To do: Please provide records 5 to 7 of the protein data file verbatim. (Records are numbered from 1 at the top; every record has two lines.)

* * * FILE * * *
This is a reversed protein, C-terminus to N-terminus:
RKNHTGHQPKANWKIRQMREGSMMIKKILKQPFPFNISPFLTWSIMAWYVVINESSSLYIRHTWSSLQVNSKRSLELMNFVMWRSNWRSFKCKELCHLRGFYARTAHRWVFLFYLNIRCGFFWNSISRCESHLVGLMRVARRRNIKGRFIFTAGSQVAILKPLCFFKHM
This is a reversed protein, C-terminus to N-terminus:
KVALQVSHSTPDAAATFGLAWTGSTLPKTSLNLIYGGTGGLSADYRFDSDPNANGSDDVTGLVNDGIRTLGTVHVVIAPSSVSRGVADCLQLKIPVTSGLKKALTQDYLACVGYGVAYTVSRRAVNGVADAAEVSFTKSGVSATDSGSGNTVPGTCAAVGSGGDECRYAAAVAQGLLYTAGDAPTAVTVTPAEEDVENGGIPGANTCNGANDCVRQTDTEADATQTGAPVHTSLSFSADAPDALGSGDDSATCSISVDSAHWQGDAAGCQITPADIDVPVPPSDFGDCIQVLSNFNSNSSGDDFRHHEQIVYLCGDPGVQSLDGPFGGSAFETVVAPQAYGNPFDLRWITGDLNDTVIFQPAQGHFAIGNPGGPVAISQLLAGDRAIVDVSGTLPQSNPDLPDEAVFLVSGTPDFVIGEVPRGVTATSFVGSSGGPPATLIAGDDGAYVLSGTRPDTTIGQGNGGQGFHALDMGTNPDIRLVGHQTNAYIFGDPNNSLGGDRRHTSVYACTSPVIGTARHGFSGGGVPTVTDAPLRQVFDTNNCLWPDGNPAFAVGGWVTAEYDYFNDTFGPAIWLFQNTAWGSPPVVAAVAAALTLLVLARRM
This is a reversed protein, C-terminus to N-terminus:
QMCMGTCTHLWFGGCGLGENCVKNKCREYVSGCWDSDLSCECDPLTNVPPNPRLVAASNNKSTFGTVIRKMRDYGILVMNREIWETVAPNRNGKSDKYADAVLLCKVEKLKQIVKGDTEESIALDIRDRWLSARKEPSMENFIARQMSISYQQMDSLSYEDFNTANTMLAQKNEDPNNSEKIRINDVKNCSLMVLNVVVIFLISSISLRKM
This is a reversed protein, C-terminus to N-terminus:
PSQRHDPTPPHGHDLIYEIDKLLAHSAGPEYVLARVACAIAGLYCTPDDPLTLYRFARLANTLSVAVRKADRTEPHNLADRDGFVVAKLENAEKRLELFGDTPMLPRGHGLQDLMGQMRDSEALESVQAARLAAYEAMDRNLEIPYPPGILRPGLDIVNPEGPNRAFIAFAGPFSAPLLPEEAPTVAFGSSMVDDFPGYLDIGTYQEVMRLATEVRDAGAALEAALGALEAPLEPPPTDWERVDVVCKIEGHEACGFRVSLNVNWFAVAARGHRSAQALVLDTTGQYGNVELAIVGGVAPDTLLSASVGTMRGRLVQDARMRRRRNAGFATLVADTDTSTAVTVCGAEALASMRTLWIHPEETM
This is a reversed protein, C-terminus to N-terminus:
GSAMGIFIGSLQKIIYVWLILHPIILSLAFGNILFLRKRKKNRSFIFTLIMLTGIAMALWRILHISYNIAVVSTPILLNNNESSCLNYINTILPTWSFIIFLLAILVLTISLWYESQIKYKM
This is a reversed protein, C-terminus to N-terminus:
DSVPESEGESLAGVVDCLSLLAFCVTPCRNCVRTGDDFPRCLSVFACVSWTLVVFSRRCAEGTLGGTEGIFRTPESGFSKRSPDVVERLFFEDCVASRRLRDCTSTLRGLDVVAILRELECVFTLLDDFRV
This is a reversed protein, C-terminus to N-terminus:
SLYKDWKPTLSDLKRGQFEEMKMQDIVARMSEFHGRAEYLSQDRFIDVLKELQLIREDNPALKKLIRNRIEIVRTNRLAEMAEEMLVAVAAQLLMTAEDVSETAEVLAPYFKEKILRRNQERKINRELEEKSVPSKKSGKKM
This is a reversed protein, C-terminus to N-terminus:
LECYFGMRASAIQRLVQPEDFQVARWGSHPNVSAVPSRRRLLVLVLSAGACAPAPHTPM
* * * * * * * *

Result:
This is a reversed protein, C-terminus to N-terminus:
GSAMGIFIGSLQKIIYVWLILHPIILSLAFGNILFLRKRKKNRSFIFTLIMLTGIAMALWRILHISYNIAVVSTPILLNNNESSCLNYINTILPTWSFIIFLLAILVLTISLWYESQIKYKM
This is a reversed protein, C-terminus to N-terminus:
DSVPESEGESLAGVVDCLSLLAFCVTPCRNCVRTGDDFPRCLSVFACVSWTLVVFSRRCAEGTLGGTEGIFRTPESGFSKRSPDVVERLFFEDCVASRRLRDCTSTLRGLDVVAILRELECVFTLLDDFRV
This is a reversed protein, C-terminus to N-terminus:
SLYKDWKPTLSDLKRGQFEEMKMQDIVARMSEFHGRAEYLSQDRFIDVLKELQLIREDNPALKKLIRNRIEIVRTNRLAEMAEEMLVAVAAQLLMTAEDVSETAEVLAPYFKEKILRRNQERKINRELEEKSVPSKKSGKKM